Springtime brings the abundance of lush, bright, green pastures, and the job of the shepherd to find food for his flock is not as difficult. The sheep are typically allowed to graze close to the village where the shepherd lives. The sheep are able to eat fresh growth or some of the dried growth after the grain is harvested and the poor have been fed.
In the fall or winter months it can prove a bit more difficult for the shepherd to find food for his flock. For smaller flocks, the shepherd might be able to just stable the flock close to his home in the village and feed them. For larger flocks, this proves much more difficult during these months to find food. But, shepherds always seem to manage a way to feed their flock.
As the Good Shepherd of his people, Jesus ensures His people are fed continuously. Feasting on the body and blood of Jesus Himself, the supply is continuous and never runs out, because we have an everlasting God….an everlasting body and blood of Jesus for as long as the shepherd continues to feed and the sheep continue to graze.
4.) Sheep know their shepherd’s voice
This is my personal favorite characteristic of them all. For dog or cat owners, you can probably relate a little to this one. If you are not a dog or cat owner, but you are a parent or you have parents (which should be all of us since we are breathing and reading this), you will know the value of someone’s voice.
Imagine your dog getting out of the backyard fence and running down the neighborhood street. You whistle and try to search to find him. Suddenly, you yell his name and a minute later….here he comes….ears flopping in the wind…bolting down the road toward you. It was the sound of your voice that he responded to. He knows his master’s voice….and he answered. Sheep are the same way, but much deeper. Sheep will ONLY respond to their master’s voice and no one else.
Have you ever been in the middle of a crowded room or store and lost sight of your child? That panicked feeling set in for a few minutes, until you call them by name. The moment you call them, they answer (well....usually). It’s the voice. The voice of their parent. The voice they recognize, they know...that unique voice that begs them to respond.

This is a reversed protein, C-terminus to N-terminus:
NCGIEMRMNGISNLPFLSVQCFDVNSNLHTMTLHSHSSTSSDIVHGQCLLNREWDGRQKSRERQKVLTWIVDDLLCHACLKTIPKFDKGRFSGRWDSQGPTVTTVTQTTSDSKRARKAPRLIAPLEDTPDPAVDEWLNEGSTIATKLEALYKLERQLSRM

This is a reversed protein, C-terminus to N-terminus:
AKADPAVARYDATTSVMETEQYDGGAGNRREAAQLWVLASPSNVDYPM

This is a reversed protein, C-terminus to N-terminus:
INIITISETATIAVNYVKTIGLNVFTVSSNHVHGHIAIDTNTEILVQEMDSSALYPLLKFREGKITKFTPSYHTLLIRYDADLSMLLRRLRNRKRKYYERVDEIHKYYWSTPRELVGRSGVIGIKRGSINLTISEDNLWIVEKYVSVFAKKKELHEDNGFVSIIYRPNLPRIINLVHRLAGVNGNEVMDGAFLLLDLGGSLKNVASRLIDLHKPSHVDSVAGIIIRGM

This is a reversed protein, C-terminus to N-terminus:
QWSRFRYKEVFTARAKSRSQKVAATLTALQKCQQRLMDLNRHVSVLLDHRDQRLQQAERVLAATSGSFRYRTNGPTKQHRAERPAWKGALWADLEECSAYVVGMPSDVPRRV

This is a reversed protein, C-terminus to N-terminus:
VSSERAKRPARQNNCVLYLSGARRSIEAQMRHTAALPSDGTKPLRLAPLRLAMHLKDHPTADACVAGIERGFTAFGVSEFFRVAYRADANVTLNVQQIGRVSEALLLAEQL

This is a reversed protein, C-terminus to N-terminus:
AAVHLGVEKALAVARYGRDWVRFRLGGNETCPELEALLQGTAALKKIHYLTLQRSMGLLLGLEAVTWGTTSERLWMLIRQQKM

As sheep, we should be so in tune with the voice of God that we know His voice and we answer.
There are three ways we can hear the voice of God:
- In Mass – In the Mass we hear and experience the voice of God
- In prayer- In prayer we have a one on one encounter with the God of the universe and speak to Him. He hears our voice, and we hear His.
- Through the Pope and the bishops- The Catholic Church is the only Church that is the living voice of God. When the Pope and the bishops speak, we hear God speak through them.
5.) Sheep are very social
While the sheep are grazing, sheep have a deep need to see other sheep. The shepherd in fact, because of this deep need of the sheep, will take extra measures to make sure each sheep always has visual contact with the other sheep while they eat. This ability to see the other sheep while they eat actually prevents stress when they are moved or are handled as well.
Experts claim that this prevents the sheep from being extremely agitated, serves as a protection mechanism against predators, and helps make it easier to move them or to allow a guard dog to protect them.
As Christians, when we stop attending Mass, drop out of attending social functions of the Church, and get away from participating in fundraisers or community projects of the Church, it leaves us feeling as if we are among the few against a secular and corrupt world. It leaves us feeling defeated, agitated, stressed, and depressed. The need to be around other Christians, to be uplifted, and encouraged is crucial in our growth….as well as the growth and encouragement of others.
May we never take for granted the precious Great Shepherd that we have in the Lord Jesus Christ.